|Sasa's Place of Health and Hope|
In our Winter 2008 newsletter, we ran a story on Sasa, who was then a sixth year medical student studying in Armenia. This update comes from our newsletter issued in the Summer of 2010.
He was supported by Prospect Burma throughout his seven years of studies, and graduated as a doctor last Summer.
In our original story, we told how Sasa had gone to Mizoram with a mobile clinic to offer aid to Chin villages whose population at the time was suffering from famine due to the flowering bamboo and plague of rats. He returned a second time with another mobile clinic, and was given a large parcel of land by Mara churches close to the border between India and Burma in Mizoram State, India.
As soon as he graduated just twelve months ago, Sasa went back and with the help of local people the plot of land was cleared of trees, and Sasa’s vision to establish “A Place of Hope”, where Burmese Community Health Workers could be trained, rose from the ground. By the Autumn of 2009, the building programme had largely been completed with a lecture hall seating 350, kitchens, sleeping accommodation for over 300, and toilet facilities.
Sasa had asked the headman of 147 villages in the Chin hills to each nominate two people (one male/one female) to come to his centre and be trained as Community Health Workers. The first stage of the training commenced in November 2009 and several doctors from the UK came to assist Sasa in preparing the curriculum. In addition to training on site in basic healthcare, the Health Care Workers were also commissioned to conduct surveys in their own villages on their return, recording information such as total population, children under five, pregnancies—much of which has never been recorded before, and will provide valuable information for the future. The second phase of training took place in January for six weeks, and the final training block for the initial 317 health care workers will commence this Autumn for eight weeks.
“There is a beginning but there is no ending” says Sasa.
The Community Health Workers come from all walks of life, some are church ministers, some are mothers, many have walked on foot for several days through the Chin hills. There are regular exams and role playing, morning exercises, debates, volley ball games and prayer meetings. The syllabus is based mainly on a book called “Where There Is No Doctor” and all Community Health Workers have been issued with a copy of it in Burmese along with a thermometer, stethoscope and blood pressure cuff.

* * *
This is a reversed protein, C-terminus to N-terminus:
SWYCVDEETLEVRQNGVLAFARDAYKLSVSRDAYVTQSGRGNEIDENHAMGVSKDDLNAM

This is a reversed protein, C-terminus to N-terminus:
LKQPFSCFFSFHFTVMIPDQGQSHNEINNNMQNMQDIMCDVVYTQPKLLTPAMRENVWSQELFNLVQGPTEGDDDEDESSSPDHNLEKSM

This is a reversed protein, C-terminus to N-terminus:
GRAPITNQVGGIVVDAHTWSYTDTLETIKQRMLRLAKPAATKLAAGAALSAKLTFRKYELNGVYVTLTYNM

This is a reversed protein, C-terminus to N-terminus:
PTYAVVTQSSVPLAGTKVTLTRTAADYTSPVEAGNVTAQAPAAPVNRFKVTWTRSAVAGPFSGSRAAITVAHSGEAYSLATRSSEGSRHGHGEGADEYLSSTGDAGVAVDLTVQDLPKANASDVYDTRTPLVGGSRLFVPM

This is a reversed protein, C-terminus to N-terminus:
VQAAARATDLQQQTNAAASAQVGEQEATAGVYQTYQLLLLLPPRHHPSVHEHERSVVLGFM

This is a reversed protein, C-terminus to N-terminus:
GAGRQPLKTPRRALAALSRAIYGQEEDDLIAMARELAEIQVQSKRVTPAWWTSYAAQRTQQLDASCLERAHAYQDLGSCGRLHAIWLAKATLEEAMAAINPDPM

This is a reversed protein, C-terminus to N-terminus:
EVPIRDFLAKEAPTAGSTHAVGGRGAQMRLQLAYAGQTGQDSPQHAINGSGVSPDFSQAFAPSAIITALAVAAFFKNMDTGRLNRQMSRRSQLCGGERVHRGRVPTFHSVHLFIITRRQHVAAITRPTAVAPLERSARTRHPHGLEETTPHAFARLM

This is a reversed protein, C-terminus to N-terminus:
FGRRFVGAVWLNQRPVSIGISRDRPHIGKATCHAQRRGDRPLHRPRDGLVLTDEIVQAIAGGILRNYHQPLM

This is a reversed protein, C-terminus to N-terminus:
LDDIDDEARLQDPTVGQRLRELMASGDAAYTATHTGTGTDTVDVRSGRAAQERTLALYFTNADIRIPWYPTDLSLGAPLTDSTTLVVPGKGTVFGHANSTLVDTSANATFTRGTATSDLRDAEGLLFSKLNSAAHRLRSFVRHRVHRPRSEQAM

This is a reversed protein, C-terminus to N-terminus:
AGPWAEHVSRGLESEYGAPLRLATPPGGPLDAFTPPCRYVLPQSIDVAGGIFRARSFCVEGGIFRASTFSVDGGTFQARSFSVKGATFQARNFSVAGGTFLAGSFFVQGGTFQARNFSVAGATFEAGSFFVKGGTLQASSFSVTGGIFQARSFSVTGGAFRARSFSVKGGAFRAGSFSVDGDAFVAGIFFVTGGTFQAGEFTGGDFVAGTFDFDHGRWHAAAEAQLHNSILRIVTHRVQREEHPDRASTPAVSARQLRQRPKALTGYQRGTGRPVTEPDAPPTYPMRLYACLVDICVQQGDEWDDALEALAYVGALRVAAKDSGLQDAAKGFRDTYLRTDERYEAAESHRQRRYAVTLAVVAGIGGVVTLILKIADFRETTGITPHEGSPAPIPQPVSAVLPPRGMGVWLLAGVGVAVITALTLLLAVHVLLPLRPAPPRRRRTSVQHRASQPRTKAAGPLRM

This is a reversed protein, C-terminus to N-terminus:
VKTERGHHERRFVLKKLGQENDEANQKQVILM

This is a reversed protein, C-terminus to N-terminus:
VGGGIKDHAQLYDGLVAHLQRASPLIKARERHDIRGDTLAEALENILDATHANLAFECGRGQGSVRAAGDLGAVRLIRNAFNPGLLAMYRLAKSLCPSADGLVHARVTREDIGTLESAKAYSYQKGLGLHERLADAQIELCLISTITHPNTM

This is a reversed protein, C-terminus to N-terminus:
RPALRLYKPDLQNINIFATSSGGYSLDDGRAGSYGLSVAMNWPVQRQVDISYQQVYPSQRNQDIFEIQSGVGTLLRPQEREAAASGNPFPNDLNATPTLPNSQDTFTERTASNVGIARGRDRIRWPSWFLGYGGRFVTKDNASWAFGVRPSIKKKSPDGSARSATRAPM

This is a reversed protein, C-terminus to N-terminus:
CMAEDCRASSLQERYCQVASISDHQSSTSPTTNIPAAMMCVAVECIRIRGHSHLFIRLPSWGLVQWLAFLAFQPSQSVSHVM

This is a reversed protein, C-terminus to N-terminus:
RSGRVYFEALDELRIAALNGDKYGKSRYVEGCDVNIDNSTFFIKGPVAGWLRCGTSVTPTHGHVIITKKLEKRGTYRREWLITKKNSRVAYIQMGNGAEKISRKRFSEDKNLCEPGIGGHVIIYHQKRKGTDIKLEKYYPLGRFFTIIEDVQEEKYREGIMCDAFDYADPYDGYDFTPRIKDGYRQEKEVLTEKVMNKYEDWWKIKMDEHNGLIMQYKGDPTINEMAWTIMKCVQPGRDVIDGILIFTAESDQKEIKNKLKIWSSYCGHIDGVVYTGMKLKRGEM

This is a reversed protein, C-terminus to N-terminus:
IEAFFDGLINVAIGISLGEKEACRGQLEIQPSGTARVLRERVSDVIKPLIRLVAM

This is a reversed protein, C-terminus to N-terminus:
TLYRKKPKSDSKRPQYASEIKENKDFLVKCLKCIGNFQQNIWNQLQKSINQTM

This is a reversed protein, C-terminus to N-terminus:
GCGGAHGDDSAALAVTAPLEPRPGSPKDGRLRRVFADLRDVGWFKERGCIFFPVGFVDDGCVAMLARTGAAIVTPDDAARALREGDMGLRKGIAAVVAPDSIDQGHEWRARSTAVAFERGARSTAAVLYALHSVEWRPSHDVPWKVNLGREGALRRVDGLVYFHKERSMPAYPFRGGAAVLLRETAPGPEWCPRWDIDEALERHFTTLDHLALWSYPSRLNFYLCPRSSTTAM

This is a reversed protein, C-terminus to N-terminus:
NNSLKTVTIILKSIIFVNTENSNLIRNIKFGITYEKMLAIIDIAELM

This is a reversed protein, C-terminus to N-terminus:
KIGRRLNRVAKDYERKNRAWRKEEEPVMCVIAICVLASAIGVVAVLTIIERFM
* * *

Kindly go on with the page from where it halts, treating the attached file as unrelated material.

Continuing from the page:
The Trustees of Prospect Burma decided that this exceptional educational project falls into the charity’s remit, and on behalf of all our donors, we are delighted to be able to continue to support Sasa in his work.
Sasa is, without doubt, an extraordinary young man, and we are privileged to come across many other young Burmese with a burning ambition to help their country and their people. An ambition that depends upon an education that they cannot access in their own country, and cannot afford overseas. This is where our Adopt a Scholarship scheme comes in to play. Prospect Burma supporters can pay £800 per annum towards a part scholarship for one of our students—in some cases that goes towards a substantial part of the scholarship grant, in other cases it is a minor portion. But what an incredible investment in human kind. Within a year of leaving university, Sasa will have passed health education on to over 300 Burmese people, who in turn, will take that education back to their 147 villages in the Chin hills and share it with 130,000 Burmese men, women and children, and in many cases their new found knowledge will literally be life saving. As Sasa says above “there is no ending” and as long as funds come in, he will continue to train more health workers.
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